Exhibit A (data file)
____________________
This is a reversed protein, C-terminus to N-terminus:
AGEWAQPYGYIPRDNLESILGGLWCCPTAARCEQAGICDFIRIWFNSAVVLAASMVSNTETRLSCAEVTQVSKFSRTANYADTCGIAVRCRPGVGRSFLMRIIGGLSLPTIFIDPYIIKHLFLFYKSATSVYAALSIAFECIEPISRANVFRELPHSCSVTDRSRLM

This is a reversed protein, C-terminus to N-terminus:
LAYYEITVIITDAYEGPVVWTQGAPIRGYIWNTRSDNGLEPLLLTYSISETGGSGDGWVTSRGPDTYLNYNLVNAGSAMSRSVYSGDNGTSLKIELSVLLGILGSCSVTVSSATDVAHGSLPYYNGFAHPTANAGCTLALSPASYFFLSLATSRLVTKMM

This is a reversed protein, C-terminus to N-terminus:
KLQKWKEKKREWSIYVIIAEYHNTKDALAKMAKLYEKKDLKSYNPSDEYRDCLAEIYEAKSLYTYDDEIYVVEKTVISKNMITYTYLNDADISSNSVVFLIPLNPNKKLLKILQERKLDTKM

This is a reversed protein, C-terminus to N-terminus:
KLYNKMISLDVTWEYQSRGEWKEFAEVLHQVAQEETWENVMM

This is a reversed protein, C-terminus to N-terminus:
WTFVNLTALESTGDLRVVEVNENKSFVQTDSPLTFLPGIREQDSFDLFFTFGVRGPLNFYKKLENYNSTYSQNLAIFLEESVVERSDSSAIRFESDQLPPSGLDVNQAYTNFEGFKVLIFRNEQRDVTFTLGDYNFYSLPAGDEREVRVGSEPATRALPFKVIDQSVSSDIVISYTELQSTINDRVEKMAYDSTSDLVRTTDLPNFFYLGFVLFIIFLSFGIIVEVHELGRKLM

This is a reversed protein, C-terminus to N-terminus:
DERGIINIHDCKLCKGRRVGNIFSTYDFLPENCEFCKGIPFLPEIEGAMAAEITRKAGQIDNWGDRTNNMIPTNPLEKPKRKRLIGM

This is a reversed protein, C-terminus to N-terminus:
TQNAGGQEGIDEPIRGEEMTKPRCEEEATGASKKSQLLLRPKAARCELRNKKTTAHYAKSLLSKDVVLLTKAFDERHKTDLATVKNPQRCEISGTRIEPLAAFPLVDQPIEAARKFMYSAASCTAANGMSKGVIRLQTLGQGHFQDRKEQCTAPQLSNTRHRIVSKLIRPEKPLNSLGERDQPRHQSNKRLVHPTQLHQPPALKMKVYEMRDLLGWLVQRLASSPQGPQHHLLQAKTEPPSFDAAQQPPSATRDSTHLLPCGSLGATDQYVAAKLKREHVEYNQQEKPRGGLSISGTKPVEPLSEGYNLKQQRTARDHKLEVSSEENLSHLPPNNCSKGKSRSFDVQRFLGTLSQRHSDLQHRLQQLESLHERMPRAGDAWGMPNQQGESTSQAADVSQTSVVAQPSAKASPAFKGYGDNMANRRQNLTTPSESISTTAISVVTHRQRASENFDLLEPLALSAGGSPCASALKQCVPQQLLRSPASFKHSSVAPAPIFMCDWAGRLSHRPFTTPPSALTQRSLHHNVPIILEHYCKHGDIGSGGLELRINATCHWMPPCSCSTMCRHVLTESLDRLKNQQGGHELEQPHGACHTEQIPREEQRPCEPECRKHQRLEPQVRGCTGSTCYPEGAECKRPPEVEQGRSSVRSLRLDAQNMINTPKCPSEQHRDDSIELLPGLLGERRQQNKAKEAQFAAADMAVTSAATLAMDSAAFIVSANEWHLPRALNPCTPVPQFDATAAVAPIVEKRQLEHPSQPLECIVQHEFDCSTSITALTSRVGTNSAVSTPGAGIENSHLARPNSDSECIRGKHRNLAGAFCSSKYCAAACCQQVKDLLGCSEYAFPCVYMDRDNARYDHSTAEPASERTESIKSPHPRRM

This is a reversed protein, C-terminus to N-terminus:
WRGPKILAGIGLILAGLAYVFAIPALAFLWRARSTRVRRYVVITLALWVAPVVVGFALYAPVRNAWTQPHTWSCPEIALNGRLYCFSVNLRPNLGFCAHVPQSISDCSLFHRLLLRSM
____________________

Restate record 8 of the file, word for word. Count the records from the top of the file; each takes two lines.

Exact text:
This is a reversed protein, C-terminus to N-terminus:
WRGPKILAGIGLILAGLAYVFAIPALAFLWRARSTRVRRYVVITLALWVAPVVVGFALYAPVRNAWTQPHTWSCPEIALNGRLYCFSVNLRPNLGFCAHVPQSISDCSLFHRLLLRSM